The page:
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Travel & Tourism . Tourist Guide to the Country

Antigua & Barbuda History and Culture




History
The nation's first settlers were the Siboneys (meaning 'stone-people') about 200 years ago. Around 1200 AD, they were forced out by the raiding Caribs, who ranged from all over the Caribbean. Christopher Columbus discovered Antigua on his second trip to the Caribbean, in 1493 and named it after a church in Seville, Spain. When the British colonized Antigua in 1632, the island subsequently entered the sugar era.
By the end of the eighteenth century, Antigua had become an important strategic port as well as a valuable commercial colony, known as the 'Gateway to the Caribbean'.
Unlike most other Caribbean islands, which fell under the flags of different empires virtually every few decades, Antigua remained under the British government before gaining its independence in 1981.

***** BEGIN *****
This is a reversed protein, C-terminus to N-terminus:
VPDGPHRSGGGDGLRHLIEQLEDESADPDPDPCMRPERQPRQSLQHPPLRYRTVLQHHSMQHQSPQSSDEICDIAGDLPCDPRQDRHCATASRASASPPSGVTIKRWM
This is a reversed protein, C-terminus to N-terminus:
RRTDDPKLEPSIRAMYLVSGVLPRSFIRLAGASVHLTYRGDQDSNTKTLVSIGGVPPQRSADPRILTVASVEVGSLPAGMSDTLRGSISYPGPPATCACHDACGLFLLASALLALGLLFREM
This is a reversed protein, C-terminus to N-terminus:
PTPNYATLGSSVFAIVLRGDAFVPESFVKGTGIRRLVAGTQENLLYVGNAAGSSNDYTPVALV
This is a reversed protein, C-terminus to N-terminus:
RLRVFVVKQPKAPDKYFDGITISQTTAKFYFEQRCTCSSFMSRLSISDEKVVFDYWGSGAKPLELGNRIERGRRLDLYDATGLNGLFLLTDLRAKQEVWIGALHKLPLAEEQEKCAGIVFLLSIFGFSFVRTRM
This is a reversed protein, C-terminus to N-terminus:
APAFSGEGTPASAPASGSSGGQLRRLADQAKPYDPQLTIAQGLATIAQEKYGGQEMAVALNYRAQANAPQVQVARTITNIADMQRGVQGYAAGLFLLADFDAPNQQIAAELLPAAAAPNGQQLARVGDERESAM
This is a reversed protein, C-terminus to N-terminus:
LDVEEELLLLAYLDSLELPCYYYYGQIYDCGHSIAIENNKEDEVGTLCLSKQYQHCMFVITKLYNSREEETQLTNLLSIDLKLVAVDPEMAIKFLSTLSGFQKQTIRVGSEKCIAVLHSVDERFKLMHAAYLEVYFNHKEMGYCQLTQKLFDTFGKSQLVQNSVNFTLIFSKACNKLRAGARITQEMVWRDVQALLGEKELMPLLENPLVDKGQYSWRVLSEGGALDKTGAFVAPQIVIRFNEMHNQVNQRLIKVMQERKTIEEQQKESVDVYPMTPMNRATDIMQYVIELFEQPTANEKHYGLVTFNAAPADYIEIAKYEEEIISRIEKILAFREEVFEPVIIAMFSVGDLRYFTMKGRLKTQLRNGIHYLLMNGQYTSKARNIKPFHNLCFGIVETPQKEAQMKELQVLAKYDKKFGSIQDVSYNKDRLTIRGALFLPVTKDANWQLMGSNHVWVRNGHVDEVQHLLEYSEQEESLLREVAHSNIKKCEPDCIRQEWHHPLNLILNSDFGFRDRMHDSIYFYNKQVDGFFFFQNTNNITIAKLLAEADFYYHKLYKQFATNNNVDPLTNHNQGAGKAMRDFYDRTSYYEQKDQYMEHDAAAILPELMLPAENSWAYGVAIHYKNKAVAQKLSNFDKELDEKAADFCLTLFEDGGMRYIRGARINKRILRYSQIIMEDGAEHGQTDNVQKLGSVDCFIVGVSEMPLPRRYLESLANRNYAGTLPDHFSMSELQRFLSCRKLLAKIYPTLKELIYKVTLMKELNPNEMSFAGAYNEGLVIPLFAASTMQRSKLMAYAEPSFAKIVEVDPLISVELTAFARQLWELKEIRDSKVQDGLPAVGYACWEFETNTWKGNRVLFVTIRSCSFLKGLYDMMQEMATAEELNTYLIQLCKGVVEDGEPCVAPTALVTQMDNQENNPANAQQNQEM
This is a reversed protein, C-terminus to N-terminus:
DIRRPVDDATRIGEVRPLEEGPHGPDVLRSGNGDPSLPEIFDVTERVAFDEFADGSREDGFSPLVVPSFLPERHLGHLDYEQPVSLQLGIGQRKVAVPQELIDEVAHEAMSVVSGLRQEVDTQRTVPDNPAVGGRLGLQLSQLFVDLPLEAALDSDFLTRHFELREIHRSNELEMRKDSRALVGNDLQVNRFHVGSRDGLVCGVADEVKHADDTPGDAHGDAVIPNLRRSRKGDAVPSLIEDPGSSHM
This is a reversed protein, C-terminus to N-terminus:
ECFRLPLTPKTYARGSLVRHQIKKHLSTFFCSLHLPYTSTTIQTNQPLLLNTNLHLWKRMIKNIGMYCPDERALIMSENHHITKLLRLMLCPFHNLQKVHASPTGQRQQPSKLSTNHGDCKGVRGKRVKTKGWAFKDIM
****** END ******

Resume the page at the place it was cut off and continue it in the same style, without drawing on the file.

Culture
Antigua's traditional West Indian roots are apparent in the architecture found around the island. Steel bands, limbo dances, calypso and reggae music are typical of any festivities. You can also see English influences in the island's social make-up, evident in the popularity of Anglicanism and cricket.
While Barbuda shares the West Indian culture of its larger neighbour, it has its own peculiar traits. Most of its population are descendants of a small group of slaves brought to the island in the late 1600s and somehow or other, they have turned out a population of inordinately tall people.


 

Acknowledgements: ASIATRAVELMART.COM








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